The art of the human tower is unlikely to be considered among the Fine Arts any time soon, but it nonetheless will attract tens of thousands of people to this city on 6 and 7 October for an annual contest.
In it, 32 tower teams are pitted against one another to see who can create the tallest and most difficult-to-build human constructions.
This practice dates back to the 18th century, when a traditional dance of the region began taking on a new dimension. Today, climbers, barefoot and wearing sashes around their torsos for support, create towers which are, in some cases, nine storeys high, each crowned by a small child.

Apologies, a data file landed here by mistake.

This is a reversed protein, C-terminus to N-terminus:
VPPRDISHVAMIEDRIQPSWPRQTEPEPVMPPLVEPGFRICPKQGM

The tower competition is the main event, but parallel parades, music, street performances and concerts will also take place, showcasing the culture and history of the city.
A journey back further into the history of the city, as far back as the early Christians, can be made at the exhibition housed in impressively-remodelled Seminary building pictured. If you know where this is, you could win a prize.
Please send the name of the city and the name of the human tower competition (in the original language) to firstname.lastname@example.org. Only entries with your full name, delivery address and telephone number will be considered.
Last month's photo showed Bohinj valley (Slovenia) where Kravji Bal, a festival to celebrate the return of the cattle took place.
Congratulations to Håkan Assarsson in Estepona who answered correctly. Your prize will be on its way to you soon.